School gets filter system for MTBEtainted

ROSELAWN, IN — Filters to remove gas additive methyl tertiary butyl ether (MTBE) from Lincoln Elementary School and Generations Center's drinking water are being installed at the facility.

Crews from Peerless-Midwest Water Co. were working around the clock to install two specially designed carbon-filter tanks, each 6 feet high by 4 feet wide, that use activated charcoal to remove MTBE that has been contaminating the school's drinking water for at least two years, the Times Online reported.

The contamination became public earlier this year, causing the school to switch to bottled water.

Boezeman Oil Co., located one-third of a mile south of the school, has been determined as the principal source of the contamination, according to the Indiana Department of Environmental Management (IDEM).  Boezeman is footing the bill for the filtration system, which will cost more than $60,000, plus another $10,000-$20,000 in installation and testing costs, Boezeman attorney Chris Braun told WaterTechOnline.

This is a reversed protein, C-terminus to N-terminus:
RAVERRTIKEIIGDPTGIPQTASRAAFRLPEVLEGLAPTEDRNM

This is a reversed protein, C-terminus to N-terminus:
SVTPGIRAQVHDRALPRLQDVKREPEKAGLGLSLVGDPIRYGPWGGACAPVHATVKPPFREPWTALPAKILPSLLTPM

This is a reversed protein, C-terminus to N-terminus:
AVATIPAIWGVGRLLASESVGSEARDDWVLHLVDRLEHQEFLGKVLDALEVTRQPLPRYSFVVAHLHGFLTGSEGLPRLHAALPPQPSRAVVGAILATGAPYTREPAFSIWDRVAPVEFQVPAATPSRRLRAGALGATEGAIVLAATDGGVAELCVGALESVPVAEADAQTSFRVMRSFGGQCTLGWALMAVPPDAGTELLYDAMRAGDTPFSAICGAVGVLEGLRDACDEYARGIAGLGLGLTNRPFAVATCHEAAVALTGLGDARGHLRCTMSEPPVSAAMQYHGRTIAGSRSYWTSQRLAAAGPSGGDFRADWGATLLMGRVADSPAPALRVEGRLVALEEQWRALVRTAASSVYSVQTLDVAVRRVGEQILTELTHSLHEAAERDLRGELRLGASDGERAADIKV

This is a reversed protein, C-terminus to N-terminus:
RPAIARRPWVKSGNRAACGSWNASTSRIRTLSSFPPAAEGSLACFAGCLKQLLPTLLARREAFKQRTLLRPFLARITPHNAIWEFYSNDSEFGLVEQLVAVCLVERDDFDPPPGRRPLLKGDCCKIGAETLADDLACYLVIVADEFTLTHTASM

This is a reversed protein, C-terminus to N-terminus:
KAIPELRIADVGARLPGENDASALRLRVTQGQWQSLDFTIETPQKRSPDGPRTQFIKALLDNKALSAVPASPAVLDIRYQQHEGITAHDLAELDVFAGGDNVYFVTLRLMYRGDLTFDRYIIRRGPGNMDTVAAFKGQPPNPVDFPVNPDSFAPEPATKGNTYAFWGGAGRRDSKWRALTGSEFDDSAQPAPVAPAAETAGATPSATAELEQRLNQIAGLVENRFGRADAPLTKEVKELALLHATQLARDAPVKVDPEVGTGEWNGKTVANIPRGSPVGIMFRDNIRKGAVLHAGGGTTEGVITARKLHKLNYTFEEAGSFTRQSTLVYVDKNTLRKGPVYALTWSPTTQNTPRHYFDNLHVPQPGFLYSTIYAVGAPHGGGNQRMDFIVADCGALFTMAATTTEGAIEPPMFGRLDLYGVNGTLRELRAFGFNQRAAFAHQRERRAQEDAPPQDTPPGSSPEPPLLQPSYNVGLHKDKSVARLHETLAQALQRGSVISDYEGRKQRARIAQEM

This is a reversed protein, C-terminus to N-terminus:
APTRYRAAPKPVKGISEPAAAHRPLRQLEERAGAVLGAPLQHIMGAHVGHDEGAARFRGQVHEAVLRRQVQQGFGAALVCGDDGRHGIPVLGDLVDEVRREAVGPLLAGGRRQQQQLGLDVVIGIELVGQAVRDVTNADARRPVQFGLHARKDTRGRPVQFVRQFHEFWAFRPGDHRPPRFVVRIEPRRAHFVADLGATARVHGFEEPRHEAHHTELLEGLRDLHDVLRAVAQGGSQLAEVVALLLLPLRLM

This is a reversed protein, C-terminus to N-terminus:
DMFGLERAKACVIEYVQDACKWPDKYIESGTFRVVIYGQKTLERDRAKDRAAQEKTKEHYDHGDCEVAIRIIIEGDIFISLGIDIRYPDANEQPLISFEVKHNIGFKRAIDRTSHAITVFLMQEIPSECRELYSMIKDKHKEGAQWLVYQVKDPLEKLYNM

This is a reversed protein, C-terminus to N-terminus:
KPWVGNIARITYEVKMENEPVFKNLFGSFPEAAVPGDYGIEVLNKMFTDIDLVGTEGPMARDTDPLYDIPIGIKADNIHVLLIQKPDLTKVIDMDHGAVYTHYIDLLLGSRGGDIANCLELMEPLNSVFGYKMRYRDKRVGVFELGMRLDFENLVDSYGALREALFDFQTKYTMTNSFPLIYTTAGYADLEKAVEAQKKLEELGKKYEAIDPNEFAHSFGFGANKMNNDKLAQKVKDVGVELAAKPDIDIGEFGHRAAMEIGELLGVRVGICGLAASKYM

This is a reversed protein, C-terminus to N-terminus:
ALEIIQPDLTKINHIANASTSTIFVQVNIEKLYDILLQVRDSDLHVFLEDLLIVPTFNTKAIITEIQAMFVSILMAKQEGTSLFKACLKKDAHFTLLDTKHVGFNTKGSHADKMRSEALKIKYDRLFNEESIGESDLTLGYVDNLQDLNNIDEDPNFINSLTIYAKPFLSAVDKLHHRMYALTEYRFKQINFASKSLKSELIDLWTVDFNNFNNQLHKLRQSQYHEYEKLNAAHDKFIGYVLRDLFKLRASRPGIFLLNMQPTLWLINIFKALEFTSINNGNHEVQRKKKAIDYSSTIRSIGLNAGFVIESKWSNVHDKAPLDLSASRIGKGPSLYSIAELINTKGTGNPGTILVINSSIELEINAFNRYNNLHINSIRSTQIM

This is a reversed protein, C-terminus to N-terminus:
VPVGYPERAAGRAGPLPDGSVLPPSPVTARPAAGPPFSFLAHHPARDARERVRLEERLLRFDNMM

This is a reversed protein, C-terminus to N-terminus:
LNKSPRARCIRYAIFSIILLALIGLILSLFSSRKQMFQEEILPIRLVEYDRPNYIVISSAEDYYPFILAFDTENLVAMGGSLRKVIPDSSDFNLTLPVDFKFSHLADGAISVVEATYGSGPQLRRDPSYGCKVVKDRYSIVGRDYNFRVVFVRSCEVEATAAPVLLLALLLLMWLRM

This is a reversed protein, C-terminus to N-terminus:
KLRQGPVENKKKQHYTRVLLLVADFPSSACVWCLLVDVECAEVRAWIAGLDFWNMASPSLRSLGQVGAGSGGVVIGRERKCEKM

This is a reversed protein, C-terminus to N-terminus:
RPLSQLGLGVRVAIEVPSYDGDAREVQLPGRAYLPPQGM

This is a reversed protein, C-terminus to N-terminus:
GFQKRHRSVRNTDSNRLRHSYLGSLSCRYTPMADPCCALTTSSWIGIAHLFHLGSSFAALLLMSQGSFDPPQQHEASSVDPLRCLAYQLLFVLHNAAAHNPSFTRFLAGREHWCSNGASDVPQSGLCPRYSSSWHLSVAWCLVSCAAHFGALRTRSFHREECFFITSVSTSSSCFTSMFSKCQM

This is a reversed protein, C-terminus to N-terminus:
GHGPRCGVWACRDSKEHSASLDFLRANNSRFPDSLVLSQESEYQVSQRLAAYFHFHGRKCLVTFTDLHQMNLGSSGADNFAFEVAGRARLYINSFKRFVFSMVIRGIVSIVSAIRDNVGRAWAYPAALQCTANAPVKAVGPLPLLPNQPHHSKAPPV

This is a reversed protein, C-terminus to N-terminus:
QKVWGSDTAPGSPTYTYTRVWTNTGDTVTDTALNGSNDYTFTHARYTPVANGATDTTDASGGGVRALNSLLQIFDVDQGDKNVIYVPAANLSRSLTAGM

School Principal Tim Mitchell said in the article that the school's entire water system will be flushed, and then samples will be taken continuously until the water shows there are no traces of MTBE left.  The water will be tested to make sure it is safe for the school's 400 students to drink when they return to classes, Mitchell said, according to the Times.  Testing will be conducted by Mundell & Associates, Indianapolis, Boezeman's environmental consultant, and will be overseen by IDEM, Mitchell said.


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Edited from Tech Bank 8/20/02